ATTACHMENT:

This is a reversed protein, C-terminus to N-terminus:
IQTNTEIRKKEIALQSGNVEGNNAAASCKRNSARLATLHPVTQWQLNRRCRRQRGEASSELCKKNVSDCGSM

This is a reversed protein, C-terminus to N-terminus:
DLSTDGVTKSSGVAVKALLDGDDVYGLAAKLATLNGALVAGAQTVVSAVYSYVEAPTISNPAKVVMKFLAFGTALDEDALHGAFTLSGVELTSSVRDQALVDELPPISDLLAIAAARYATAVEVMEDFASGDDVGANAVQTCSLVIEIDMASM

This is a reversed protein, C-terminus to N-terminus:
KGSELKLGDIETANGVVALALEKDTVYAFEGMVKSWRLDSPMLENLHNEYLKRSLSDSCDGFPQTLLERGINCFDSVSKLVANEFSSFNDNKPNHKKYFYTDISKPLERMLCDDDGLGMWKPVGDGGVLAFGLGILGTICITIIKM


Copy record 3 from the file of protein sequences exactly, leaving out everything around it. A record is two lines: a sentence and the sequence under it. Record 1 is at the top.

This is a reversed protein, C-terminus to N-terminus:
KGSELKLGDIETANGVVALALEKDTVYAFEGMVKSWRLDSPMLENLHNEYLKRSLSDSCDGFPQTLLERGINCFDSVSKLVANEFSSFNDNKPNHKKYFYTDISKPLERMLCDDDGLGMWKPVGDGGVLAFGLGILGTICITIIKM